Due to the COVID-19 epidemic, the IRS extended the deadline for tax submissions and payments to July 15, 2020. Economic troubles caused by the epidemic persisted into 2021, and the IRS delayed the filing and payment deadlines once again. Individual income tax returns have to be filed and paid by May 17, 2021. The IRS, on the other hand, did not extend the deadline for quarterly projected payments, which remained due on April 15, 2021.

How to File Your Federal Income Taxes

To submit their income taxes, many people consult with a tax expert or utilize tax preparation software. Another alternative is to use the IRS’s Free File Program. If your adjusted gross income (AGI) is $73,000 or less, Free File will prepare your taxes for free via a partner site. If your AGI exceeds $73,000, you may prepare your own taxes online for free using IRS Free File.

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If you anticipate a return, you should file online if feasible. Individuals who do this usually get their refund within three weeks of the IRS receiving it. You may also send a hardcopy return to the IRS, but this may take six to eight weeks.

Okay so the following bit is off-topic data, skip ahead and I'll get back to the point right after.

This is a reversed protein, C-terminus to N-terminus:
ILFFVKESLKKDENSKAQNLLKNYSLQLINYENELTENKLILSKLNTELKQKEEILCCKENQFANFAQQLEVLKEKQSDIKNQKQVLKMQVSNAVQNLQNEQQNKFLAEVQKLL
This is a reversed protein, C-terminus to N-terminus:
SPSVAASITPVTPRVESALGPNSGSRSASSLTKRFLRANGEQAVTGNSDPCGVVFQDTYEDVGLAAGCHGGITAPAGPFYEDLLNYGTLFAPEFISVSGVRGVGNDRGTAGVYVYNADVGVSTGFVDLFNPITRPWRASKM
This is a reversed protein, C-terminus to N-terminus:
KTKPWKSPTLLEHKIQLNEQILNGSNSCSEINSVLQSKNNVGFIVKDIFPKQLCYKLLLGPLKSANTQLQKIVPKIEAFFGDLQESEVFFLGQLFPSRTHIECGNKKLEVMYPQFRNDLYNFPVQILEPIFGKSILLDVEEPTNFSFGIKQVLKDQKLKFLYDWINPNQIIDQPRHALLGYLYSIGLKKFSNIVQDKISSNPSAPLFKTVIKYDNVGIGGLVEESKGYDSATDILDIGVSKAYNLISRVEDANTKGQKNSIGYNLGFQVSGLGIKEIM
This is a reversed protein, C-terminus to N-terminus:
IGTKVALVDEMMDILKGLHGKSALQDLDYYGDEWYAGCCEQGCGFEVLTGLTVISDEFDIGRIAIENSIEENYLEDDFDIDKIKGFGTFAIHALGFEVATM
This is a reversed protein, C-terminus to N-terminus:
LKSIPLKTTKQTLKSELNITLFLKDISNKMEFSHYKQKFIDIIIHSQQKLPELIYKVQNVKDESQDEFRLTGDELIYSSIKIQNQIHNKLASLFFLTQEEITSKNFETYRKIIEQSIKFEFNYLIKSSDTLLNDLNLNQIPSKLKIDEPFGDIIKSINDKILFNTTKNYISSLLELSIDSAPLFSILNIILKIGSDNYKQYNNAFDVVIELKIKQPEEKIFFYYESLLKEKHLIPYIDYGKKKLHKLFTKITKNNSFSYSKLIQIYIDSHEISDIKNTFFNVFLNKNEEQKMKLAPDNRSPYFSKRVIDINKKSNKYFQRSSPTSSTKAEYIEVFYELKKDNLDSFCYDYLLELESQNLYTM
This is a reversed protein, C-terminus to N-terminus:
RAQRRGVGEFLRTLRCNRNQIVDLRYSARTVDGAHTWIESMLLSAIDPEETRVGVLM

However, the COVID-19 pandemic has caused considerable delays in processing paper returns.

What Happens if You Miss the Deadline?

If you miss the tax filing deadline, the IRS recommends filing your late return as soon as possible to avoid a failure-to-file penalty. The IRS won’t charge a failure-to-file penalty when a refund is due. However, there is a three-year statute of limitations on refunds. If you file more than three years after your deadline, then you won’t get your money.

Individuals who miss the payment deadline may be subject to a failure-to-pay penalty along with interest charges on the amount due. An exception might be allowed if you’re experiencing hardship and file a special extension.

Try to file your taxes as early as possible to avoid missing the deadline. Start gathering your documents as soon as you receive them, and be sure to make an appointment if you’re working with a tax professional. Even if the IRS extends the due date, it might be in your best interest to file early, especially if you’re expecting a refund.